Bollington corn mill was located on the river Dean just below Garden Street, just about where the small car park is today in Riverbank Close. There is nothing at all left to show its exact position. This mill was water powered, receiving its head water via a long leat which came all the way from a point unknown at Bridgend (behind Broadhead’s garage or the Bridgend Centre in Palmerston Street *). The course of the leat is visible today as the footpath that runs through the trees on the south side of the Recreation ground (picture right), parallel to Palmerston Street. The footbridge over the river Dean at the east end of this path – by the river tunnel – is in fact an aqueduct built to carry the leat over the river. The leat still exists under Wellington Road – the deeds of several cottages show it running under their front door steps!
In ancient times the operation of a corn mill was in the gift of the monarch, in this case Queen Isabella [wife of Edward II, then regent to her son Edward III], and she granted the mill of Bolyngton to William de Shirborne for life. He enjoyed this only a few months, and then the Black Prince granted it to Robert of Plumstoke his yeoman and barber for life. It then passed to William Soty a yeoman for life1. This was in the period c.1340-76 so this was a very long established mill.
The mill closed in 1913 when it was grinding bone rather than corn. It became derelict and the last remains were finally cleared when the housing estate at Riverbank Close was developed (1970s?).
This is pure conjecture – I have no hard evidence for the idea that follows, just an element of logic!
There is no evidence of the mill leat coming off the river at Bridgend; it has always been an assumption. It is reasonable to assume that the leat took its water from the river Dean below the confluence with the Harrop brook, in order to obtain maximum flow from the two rivers. We know that, before the canal was built in the late 1820s, the river Dean flowed across the ground where the war memorial garden is today, and went through where the canal embankment is today, before wending its way across the Recreation Ground towards the weir – that was the take-off point for the leat to Waterhouse mill. We also know that the Bollington mill leat passes under the embankment – we can see it in the form of the small stone aqueduct over the river in the corner of the Recreation Ground, the footpath bridge today. In 2009 the roadway at the junction of Clarence Road and Palmerston Street collapsed and the hole went down about four metres before the council decided not to dig any further. I estimate that this is exactly where the leat passes under the road, and would be at a depth of about five metres, so they just didn’t go down far enough to find it.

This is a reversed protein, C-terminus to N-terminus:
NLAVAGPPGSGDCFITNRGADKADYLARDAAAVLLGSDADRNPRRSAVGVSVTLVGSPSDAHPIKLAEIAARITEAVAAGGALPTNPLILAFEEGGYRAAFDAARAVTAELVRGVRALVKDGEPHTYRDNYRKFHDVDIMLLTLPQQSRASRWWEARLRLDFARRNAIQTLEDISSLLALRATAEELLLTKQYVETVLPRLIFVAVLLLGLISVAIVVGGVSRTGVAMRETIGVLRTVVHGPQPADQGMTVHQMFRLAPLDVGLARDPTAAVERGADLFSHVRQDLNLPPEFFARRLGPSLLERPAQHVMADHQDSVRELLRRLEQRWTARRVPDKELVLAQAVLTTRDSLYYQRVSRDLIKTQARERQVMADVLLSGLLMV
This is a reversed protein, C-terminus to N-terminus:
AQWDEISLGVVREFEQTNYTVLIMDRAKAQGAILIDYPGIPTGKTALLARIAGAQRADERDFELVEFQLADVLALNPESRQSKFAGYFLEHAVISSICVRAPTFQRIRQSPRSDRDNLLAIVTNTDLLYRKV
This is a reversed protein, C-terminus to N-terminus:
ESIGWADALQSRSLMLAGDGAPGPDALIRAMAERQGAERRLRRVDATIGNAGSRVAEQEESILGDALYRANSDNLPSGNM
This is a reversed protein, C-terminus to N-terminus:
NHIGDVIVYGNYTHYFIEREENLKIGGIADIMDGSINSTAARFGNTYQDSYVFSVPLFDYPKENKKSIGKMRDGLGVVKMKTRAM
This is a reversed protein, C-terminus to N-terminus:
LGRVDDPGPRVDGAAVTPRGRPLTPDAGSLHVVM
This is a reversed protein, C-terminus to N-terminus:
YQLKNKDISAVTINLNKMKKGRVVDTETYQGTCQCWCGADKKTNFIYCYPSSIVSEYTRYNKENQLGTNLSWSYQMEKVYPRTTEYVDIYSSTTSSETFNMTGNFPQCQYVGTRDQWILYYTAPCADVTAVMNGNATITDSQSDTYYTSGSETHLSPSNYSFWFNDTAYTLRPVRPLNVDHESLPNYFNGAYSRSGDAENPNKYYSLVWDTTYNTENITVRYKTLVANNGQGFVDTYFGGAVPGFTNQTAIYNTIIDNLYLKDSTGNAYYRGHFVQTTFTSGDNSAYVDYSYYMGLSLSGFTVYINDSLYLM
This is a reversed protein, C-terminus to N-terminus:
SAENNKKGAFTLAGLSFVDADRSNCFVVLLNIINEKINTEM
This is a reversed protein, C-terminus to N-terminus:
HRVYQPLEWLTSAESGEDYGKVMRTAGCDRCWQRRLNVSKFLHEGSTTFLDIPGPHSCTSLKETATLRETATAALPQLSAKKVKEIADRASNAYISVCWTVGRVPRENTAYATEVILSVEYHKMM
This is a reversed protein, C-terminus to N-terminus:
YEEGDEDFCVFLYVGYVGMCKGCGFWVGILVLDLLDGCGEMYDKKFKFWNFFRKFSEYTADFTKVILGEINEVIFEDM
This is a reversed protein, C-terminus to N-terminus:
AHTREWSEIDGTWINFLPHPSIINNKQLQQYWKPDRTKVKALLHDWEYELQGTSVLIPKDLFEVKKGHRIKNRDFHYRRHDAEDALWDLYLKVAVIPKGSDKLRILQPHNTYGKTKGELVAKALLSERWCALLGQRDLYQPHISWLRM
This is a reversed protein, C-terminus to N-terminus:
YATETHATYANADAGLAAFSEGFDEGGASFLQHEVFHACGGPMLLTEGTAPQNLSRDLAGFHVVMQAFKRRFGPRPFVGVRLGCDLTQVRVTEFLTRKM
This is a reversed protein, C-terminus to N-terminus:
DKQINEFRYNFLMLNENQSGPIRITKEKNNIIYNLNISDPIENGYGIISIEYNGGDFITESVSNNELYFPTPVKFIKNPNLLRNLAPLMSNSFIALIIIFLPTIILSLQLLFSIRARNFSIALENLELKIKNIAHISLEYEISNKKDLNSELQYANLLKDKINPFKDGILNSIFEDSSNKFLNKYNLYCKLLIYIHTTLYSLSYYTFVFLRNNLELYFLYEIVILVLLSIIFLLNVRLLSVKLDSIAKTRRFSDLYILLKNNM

Now, considering all this, one can conclude that if the leat came off the river at Bridgend it must have crossed the river somewhere. I think this very unlikely. I suspect that the connection with the river was where it first met the river. If you draw a line on the map from the known location alongside the Recreation Ground, that point is going to be approximately where the bus shelter is today, on Palmerston Street, beside the memorial garden. That is where I believe the leat connected with the river, the intake.
This connection would have been lost when the canal was built in 1830 and the river diverted into the tunnel. We know that the mill continued in operation until 1913, almost 85 years later. So the question is: how did they supply the leat with water after 1830? I am sure that the leat must have continued in use, otherwise why would they have built the little aqueduct and provided a duct beneath the canal embankment and beyond (under the road collapse)? Maybe an extension of the leat to the new cut of the river at a point close to the bridge in Water Street? But there is nothing obvious to see. This remains an unanswered question. And there is another – at the little aqueduct water level in the leat would have been 4 to 5 feet higher than the river water. Does the river lose that much between the intake, wherever it was, and the little aqueduct? Of course some height could have been be gained by a weir that no longer exists. Incidentally, one reason why the levels seem un-natural in this area is because, I believe, much of the earth from the first, failed, embankment was spread over the land now taken by the memorial garden, the children’s playground, and Palmerston street from the canal aqueduct to Bridgend. This explains why the river seems to be so low in the ground.
- The History of Bollington and the Mills, A.C. Oliver, 1940
My thanks go to those who researched and discovered the history that is presented in these pages. Please read the full acknowledgement of their remarkable achievement.
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